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|کد مقاله||سال انتشار||تعداد صفحات مقاله انگلیسی||ترجمه فارسی|
|8922||2006||31 صفحه PDF||سفارش دهید|
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Publisher : Elsevier - Science Direct (الزویر - ساینس دایرکت)
Journal : Journal of International Economics, Volume 68, Issue 1, January 2006, Pages 188–218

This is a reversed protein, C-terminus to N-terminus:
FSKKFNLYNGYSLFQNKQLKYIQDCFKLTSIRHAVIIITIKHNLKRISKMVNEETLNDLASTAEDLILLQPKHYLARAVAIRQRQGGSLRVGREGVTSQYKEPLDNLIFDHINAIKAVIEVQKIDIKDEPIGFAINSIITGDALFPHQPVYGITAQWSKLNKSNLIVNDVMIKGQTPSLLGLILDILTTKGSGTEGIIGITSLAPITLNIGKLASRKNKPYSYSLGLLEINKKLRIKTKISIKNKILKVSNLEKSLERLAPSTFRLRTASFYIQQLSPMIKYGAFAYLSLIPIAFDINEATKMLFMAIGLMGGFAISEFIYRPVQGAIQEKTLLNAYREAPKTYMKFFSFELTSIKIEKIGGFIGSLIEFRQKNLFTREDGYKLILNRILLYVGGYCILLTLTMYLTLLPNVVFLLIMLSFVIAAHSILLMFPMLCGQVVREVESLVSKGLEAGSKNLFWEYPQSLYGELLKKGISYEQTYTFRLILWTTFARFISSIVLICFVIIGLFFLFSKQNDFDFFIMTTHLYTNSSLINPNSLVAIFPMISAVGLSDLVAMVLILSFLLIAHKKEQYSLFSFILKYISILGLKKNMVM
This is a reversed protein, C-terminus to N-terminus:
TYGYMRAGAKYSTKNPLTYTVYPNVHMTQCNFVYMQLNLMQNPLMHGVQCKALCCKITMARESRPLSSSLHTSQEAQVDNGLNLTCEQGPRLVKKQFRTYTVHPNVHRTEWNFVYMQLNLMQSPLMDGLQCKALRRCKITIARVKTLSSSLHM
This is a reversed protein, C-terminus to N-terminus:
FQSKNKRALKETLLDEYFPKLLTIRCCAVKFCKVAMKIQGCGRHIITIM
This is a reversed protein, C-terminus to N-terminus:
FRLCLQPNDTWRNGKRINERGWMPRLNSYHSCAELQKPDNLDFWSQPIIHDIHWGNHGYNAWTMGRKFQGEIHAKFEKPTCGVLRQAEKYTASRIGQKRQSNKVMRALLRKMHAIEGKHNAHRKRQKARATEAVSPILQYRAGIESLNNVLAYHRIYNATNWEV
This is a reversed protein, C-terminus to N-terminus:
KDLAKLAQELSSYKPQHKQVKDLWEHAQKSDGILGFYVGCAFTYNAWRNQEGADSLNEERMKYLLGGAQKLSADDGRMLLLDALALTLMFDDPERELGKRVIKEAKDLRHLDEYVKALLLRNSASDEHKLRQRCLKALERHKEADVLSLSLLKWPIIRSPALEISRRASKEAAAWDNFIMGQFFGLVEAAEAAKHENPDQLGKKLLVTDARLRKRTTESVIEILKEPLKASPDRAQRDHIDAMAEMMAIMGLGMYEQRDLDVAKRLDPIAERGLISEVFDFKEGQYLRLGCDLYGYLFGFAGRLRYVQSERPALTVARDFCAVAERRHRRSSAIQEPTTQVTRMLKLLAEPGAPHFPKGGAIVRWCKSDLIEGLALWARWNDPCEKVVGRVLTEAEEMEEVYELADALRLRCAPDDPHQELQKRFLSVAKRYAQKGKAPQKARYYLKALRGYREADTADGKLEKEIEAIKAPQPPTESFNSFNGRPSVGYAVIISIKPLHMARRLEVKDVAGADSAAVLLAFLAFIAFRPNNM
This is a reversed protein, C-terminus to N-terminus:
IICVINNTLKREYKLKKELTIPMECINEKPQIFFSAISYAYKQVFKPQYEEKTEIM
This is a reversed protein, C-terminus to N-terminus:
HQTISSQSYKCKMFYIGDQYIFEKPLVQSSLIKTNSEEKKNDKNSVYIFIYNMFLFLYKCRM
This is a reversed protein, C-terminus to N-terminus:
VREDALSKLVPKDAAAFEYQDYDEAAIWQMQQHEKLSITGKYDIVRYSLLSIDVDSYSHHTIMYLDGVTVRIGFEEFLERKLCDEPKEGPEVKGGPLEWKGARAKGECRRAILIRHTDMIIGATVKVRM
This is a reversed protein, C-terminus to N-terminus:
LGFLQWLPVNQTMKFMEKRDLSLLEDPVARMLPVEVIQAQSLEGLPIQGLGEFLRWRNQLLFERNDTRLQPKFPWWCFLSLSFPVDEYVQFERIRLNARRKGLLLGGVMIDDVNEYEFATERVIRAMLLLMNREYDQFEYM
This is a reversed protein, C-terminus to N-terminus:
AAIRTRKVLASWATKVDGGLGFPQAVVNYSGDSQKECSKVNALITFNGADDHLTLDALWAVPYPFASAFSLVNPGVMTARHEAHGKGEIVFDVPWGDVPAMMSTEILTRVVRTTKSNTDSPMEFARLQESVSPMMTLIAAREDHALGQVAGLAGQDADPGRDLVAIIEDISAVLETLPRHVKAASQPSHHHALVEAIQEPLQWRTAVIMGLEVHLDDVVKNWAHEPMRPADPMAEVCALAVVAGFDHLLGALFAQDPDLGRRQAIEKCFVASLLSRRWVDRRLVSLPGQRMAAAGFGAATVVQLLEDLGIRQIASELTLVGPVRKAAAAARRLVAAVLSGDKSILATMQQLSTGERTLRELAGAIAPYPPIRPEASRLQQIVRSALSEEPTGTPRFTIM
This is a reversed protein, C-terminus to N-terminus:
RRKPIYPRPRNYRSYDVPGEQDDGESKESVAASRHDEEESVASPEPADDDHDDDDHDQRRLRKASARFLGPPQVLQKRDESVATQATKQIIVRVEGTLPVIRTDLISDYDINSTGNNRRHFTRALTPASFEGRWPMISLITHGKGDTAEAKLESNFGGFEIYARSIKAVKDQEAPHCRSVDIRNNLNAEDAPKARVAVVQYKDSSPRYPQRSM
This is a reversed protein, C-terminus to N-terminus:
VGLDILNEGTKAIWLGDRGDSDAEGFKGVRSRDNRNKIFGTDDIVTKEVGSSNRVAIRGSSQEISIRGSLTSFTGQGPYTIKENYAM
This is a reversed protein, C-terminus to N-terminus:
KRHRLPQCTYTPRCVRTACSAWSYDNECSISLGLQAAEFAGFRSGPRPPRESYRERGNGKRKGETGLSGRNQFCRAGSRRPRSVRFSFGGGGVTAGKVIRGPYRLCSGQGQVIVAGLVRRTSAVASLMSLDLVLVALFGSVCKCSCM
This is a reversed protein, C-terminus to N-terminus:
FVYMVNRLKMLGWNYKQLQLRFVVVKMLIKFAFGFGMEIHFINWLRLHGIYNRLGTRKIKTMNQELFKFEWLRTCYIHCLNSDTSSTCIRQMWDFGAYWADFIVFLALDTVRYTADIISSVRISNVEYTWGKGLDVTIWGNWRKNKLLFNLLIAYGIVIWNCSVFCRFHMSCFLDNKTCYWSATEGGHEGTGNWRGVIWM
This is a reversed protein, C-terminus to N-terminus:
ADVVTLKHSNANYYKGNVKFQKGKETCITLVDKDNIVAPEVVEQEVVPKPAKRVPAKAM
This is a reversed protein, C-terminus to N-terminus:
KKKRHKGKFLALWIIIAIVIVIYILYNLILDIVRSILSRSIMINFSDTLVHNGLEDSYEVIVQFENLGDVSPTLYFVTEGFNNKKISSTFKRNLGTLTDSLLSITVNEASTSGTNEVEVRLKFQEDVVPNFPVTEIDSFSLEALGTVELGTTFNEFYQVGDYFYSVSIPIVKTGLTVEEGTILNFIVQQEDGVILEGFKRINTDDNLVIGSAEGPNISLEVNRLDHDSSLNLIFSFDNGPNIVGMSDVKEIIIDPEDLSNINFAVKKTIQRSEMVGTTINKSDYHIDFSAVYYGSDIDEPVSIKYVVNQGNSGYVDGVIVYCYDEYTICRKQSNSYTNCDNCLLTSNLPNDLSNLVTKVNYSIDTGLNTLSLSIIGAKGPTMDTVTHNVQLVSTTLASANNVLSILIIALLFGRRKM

In this paper we examine the relationship between exchange rate movements and firm value. We estimate the exchange rate exposure of publicly listed firms in a sample of eight (non-US) industrialized and emerging markets. We find that exchange rate movements do matter for a significant fraction of firms, though which firms are affected and the direction of exposure depends on the specific exchange rate and varies over time, suggesting that firms dynamically adjust their behavior in response to exchange rate risk. Exposure is correlated with firm size, multinational status, foreign sales, international assets, and competitiveness and trade at the industry level.